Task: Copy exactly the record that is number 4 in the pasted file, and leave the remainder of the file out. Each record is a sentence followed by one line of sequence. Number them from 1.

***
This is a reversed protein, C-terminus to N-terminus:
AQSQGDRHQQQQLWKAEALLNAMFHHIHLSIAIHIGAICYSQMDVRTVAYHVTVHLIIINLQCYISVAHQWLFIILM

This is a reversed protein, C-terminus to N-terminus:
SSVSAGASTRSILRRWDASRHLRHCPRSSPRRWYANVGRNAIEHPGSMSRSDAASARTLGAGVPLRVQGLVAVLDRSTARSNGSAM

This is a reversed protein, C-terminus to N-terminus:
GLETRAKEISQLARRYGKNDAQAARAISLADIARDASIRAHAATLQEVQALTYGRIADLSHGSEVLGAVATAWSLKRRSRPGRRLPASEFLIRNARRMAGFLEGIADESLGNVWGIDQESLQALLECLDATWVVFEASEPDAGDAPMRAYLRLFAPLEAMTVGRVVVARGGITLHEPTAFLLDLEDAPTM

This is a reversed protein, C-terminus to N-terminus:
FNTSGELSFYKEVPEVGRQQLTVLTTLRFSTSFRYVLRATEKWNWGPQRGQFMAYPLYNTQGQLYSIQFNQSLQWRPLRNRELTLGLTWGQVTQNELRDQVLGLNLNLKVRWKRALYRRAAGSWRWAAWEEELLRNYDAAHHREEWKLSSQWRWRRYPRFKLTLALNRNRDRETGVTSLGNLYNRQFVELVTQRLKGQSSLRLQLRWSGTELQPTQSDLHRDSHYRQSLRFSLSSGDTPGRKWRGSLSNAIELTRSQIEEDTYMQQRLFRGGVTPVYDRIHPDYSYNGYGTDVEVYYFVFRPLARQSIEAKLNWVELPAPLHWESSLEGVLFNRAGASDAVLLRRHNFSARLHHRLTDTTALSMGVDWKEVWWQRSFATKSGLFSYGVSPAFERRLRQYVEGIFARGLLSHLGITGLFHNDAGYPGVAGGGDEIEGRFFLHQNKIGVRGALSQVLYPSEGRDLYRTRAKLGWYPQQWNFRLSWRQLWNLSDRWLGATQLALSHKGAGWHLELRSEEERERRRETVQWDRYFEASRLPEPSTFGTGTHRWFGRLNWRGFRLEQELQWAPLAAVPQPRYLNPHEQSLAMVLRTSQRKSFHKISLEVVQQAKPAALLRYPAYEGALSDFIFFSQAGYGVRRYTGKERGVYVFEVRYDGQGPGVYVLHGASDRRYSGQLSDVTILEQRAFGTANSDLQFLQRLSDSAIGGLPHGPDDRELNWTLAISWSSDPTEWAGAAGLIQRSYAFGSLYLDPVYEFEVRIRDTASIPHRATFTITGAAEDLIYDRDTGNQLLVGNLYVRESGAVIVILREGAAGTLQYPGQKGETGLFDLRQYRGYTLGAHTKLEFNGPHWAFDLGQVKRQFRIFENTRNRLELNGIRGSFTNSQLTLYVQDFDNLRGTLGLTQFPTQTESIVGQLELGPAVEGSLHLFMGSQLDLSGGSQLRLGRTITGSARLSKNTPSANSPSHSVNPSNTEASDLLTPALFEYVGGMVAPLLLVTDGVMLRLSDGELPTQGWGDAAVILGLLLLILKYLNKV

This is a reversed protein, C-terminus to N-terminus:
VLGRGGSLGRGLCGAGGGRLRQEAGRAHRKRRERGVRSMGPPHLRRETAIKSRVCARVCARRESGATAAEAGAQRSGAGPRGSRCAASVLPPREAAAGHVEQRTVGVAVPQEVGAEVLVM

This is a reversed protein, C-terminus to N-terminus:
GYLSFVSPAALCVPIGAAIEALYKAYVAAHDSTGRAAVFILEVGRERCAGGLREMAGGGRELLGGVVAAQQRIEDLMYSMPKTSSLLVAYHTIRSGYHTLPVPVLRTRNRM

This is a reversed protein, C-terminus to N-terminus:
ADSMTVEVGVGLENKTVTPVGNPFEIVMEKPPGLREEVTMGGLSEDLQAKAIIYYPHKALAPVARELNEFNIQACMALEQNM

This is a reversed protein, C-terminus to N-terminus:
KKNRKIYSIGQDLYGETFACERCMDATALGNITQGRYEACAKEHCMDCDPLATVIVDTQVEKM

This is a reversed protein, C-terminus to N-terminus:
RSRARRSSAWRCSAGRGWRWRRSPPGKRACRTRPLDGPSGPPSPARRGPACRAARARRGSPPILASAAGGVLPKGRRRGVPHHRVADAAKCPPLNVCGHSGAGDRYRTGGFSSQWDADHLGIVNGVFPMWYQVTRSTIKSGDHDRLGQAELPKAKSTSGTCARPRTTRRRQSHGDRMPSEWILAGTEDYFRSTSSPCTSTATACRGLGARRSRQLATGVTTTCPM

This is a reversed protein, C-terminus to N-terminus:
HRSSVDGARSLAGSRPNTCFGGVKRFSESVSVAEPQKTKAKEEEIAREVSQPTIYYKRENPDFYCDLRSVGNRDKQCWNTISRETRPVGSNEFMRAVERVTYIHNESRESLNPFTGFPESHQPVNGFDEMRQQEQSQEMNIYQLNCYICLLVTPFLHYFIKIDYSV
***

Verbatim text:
This is a reversed protein, C-terminus to N-terminus:
FNTSGELSFYKEVPEVGRQQLTVLTTLRFSTSFRYVLRATEKWNWGPQRGQFMAYPLYNTQGQLYSIQFNQSLQWRPLRNRELTLGLTWGQVTQNELRDQVLGLNLNLKVRWKRALYRRAAGSWRWAAWEEELLRNYDAAHHREEWKLSSQWRWRRYPRFKLTLALNRNRDRETGVTSLGNLYNRQFVELVTQRLKGQSSLRLQLRWSGTELQPTQSDLHRDSHYRQSLRFSLSSGDTPGRKWRGSLSNAIELTRSQIEEDTYMQQRLFRGGVTPVYDRIHPDYSYNGYGTDVEVYYFVFRPLARQSIEAKLNWVELPAPLHWESSLEGVLFNRAGASDAVLLRRHNFSARLHHRLTDTTALSMGVDWKEVWWQRSFATKSGLFSYGVSPAFERRLRQYVEGIFARGLLSHLGITGLFHNDAGYPGVAGGGDEIEGRFFLHQNKIGVRGALSQVLYPSEGRDLYRTRAKLGWYPQQWNFRLSWRQLWNLSDRWLGATQLALSHKGAGWHLELRSEEERERRRETVQWDRYFEASRLPEPSTFGTGTHRWFGRLNWRGFRLEQELQWAPLAAVPQPRYLNPHEQSLAMVLRTSQRKSFHKISLEVVQQAKPAALLRYPAYEGALSDFIFFSQAGYGVRRYTGKERGVYVFEVRYDGQGPGVYVLHGASDRRYSGQLSDVTILEQRAFGTANSDLQFLQRLSDSAIGGLPHGPDDRELNWTLAISWSSDPTEWAGAAGLIQRSYAFGSLYLDPVYEFEVRIRDTASIPHRATFTITGAAEDLIYDRDTGNQLLVGNLYVRESGAVIVILREGAAGTLQYPGQKGETGLFDLRQYRGYTLGAHTKLEFNGPHWAFDLGQVKRQFRIFENTRNRLELNGIRGSFTNSQLTLYVQDFDNLRGTLGLTQFPTQTESIVGQLELGPAVEGSLHLFMGSQLDLSGGSQLRLGRTITGSARLSKNTPSANSPSHSVNPSNTEASDLLTPALFEYVGGMVAPLLLVTDGVMLRLSDGELPTQGWGDAAVILGLLLLILKYLNKV